Marlborough Express, Volume XLVIII, Issue 187, 11 August 1914, Page 3
While researching the names on a memorial, a standard routine I do is a search on Papers Past to see if any further information can be found on an individual. I found the above article while researching the Havelock memorial and spotted several names which appear on the Havelock memorial. I decided to take a quick look at all the men in the article to see how their war panned out.
Edward George Pope enlisted on 15 August 1914 and embarked with the main body on 16 October 1914. I had already come across Pope while researching the Tasman memorial where I found mention of him in the military record of Sydney Reid Dodson. Dodson was an orchardist who embarked on 8 January 1916 he was wounded twice before being killed in action on 14 June 1917 in Belgium. In Dodson's military record there is a note which records how Cpl Pope 6/327 (Edward George Pope) found the dead body of Dodson and removed his identity disc and pay book before burying him. Pope himself was wounded on 21 September 1916 but recovered. He was promoted to Corporal in February 1917. He was the son of George Pope and Edith Twiddle.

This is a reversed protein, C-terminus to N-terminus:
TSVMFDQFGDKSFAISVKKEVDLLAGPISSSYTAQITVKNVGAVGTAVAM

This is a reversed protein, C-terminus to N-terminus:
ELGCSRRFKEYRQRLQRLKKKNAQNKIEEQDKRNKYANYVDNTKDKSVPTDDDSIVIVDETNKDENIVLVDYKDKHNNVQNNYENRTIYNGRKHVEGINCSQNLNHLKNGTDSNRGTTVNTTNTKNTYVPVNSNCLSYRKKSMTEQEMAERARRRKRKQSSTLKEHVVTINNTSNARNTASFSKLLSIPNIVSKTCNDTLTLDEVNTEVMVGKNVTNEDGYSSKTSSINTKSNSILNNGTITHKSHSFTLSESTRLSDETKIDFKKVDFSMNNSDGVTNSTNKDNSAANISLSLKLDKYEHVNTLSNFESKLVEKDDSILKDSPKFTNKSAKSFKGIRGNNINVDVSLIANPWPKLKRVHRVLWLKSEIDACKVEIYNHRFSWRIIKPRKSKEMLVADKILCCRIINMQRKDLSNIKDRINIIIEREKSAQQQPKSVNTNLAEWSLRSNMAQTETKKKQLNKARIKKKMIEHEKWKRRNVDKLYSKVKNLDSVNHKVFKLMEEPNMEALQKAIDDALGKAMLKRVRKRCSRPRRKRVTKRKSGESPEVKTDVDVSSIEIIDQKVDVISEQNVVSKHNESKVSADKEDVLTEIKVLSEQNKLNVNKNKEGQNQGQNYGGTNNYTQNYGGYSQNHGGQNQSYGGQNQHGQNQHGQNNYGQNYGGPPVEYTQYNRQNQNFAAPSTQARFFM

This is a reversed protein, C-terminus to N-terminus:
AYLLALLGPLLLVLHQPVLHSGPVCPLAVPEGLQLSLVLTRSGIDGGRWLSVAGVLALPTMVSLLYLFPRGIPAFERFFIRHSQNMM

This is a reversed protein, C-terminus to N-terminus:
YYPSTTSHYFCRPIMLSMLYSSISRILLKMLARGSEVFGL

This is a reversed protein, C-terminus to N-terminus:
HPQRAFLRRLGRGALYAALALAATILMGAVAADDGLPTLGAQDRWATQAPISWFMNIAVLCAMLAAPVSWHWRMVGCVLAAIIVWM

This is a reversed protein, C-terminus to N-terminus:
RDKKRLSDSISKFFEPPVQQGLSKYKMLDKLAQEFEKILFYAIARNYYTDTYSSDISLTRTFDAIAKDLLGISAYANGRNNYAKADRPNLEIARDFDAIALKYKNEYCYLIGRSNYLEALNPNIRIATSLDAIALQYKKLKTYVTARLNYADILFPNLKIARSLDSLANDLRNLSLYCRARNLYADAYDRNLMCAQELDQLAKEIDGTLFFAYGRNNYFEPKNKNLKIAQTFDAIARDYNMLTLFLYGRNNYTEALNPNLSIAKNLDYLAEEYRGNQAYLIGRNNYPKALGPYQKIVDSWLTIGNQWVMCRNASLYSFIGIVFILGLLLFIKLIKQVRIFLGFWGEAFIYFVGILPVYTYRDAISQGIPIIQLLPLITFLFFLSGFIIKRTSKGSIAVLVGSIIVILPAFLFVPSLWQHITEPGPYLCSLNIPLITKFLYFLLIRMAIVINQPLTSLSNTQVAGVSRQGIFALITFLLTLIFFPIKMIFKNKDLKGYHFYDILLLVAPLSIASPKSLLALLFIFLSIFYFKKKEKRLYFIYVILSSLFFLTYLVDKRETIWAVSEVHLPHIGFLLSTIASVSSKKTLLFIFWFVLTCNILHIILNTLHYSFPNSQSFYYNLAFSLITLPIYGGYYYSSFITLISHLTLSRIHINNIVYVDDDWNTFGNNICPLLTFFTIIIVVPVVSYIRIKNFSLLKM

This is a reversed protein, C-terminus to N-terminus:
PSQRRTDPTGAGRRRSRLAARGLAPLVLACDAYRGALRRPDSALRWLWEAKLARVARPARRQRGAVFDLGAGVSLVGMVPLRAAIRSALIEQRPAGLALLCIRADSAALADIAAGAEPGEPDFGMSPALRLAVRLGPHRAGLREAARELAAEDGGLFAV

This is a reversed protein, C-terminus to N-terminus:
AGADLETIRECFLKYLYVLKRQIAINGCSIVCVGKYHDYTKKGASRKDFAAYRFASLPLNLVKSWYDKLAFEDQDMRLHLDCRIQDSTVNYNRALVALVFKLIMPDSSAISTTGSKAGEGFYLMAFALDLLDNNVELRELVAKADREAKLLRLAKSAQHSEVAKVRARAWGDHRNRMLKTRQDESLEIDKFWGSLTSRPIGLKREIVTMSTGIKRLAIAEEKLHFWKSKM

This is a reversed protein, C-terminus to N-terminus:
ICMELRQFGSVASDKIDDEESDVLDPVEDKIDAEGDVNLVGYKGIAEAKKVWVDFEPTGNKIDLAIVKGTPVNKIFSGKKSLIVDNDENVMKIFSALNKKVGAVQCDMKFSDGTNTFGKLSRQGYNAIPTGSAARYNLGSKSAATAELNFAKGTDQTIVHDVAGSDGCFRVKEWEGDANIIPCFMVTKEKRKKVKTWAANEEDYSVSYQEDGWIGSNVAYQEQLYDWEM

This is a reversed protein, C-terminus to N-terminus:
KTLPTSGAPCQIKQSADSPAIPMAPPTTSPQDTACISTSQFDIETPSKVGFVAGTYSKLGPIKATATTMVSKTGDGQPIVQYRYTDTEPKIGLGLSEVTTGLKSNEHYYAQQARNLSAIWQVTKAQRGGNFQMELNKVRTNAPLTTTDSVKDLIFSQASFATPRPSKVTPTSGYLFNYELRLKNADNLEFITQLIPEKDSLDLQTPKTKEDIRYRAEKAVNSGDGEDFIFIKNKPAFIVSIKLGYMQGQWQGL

Robert John Frost Aldrich enlisted on 7 November 1914 and embarked on 14 December 1914, a traveller by trade he was a married man with 2 children. Aldrich served throughout the Gallipoli campaign where he was wounded twice. Firstly on 27 May 1915 receiving a scalp wound and then on 9 August 1915 receiving a wound to the knee and ankle. Aldrich was shipped back to England in October 1915 with his injuries suffering from shell shock and insomnia. He was eventually declared medically unfit and returned to New Zealand in July 1917. He died in 1939 aged 57.